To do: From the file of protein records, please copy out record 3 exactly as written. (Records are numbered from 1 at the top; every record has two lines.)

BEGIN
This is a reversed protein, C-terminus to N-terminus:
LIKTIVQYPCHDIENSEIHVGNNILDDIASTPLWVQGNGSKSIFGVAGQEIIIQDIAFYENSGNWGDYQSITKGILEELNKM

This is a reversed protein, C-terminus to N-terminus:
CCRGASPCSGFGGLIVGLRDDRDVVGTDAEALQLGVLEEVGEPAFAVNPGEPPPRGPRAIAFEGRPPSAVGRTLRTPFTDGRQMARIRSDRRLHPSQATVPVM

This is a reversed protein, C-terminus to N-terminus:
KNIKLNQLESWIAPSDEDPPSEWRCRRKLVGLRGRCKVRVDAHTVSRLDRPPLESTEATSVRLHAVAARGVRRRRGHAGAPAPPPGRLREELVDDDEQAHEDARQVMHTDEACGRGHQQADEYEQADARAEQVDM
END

This is a reversed protein, C-terminus to N-terminus:
KNIKLNQLESWIAPSDEDPPSEWRCRRKLVGLRGRCKVRVDAHTVSRLDRPPLESTEATSVRLHAVAARGVRRRRGHAGAPAPPPGRLREELVDDDEQAHEDARQVMHTDEACGRGHQQADEYEQADARAEQVDM